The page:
Lest We Forget

by BK Munn
2012 was a year of changes for comics, not least because we lost many great creators. Joe Kubert and Spain Rodriguez were among the American giants who passed but Sequential also celebrated the lives of several other cartoonists and writers who left their mark on our favourite medium, including several Canadians.
So here is a list of last year’s passages, lest we forget.
Blaine MacDonald, 1937-2012
Political cartoonist Blaine MacDonald died February 6 in Hamilton. The colourful MacDonald, who signed his work “Blaine”, was the cartoonist for The Hamilton Spectator for 30 years until his retirement in 1993. Born and raised in Glace Bay, Nova Scotia, Blaine dropped out of art school and drew his first cartoons for The Cape Breton Post where he worked for several years. In 1961 he moved west and landed a temporary gig filling in for Globe and Mail cartoonist Jim Reidford before being hired at The Hamilton Spectator, where he remained for his entire professional career. It was at the Spec where Blaine built a large local and international following, churning out cartoons on all subjects during the years of Diefenbaker, Pearson, Trudeau, Kennedy and Nixon… more
John Severin, 1921-2012
The final proof that Severin is Cracked and Cracked is Severin is the fact that the magazine thrived for years, under Mad’s massive shadow … when Severin was contributing. In the early 2000s, when Cracked ownership changed hands, they couldn’t afford Severin and the magazine went out of business. When it was relaunched a few years later as a slick, color magazine, Severin (…) decided not to contribute because of the questionable editorial direction, and it bombed. Now that it has been sold again, it has resurfaced as a humor website, and quite entertaining, but as a magazine, since there is no Severin, there is no Cracked. …more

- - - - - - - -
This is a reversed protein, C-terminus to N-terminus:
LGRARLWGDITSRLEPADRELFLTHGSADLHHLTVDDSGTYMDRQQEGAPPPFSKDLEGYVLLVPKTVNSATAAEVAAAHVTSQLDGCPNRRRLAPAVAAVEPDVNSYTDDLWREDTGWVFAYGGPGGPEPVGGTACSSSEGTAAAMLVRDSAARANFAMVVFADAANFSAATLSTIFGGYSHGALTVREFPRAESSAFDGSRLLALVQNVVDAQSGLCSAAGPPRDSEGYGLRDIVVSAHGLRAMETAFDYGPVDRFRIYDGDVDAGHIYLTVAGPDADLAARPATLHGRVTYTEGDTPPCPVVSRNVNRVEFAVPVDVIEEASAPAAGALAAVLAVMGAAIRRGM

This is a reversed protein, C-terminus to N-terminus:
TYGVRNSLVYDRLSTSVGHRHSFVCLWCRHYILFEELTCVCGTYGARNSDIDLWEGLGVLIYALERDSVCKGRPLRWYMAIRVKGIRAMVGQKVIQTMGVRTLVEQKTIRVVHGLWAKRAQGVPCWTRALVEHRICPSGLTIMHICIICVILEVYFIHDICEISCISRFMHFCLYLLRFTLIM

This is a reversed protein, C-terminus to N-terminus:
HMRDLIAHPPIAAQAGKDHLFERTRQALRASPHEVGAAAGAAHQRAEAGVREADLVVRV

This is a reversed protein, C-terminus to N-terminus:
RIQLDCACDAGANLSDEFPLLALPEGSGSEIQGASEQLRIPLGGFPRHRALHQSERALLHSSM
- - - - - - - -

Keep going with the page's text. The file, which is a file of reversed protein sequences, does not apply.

Moebius, 1938-2012
One of the most influential artists of his generation, Moebius first came to fame as the illustrator of the Lieutenant Blueberry series of historical western adventure comics. But it was as a fantasy and science fiction visionary that Moebius made his true mark on the world, beginning as one of the founders of Metal Hurlant magazine (Heavy Metal) in 1974. I’m not sure if Blueberry ever made it as far north as Canada, but Moebius has been here at least once. He was the subject of a documentary by Canadian director Damian Pettigrew and the inspiration for the 1981 animated film Heavy Metal. It goes without saying that he was also a major inspiration for many cartoonists and illustrators working in this country…more
Serge Grenier, 1939-2012
Comedian and writer Serge Grenier died April 6. He was 73. (…) For a time, he contributed as a writer and editor to the humour magazine Croc, Quebec’s answer to Mad, a fixture on the magazine racks between 1979 and 1994 and remembered for launching the careers of many cartoonists … more
Jim Unger, 1937-2012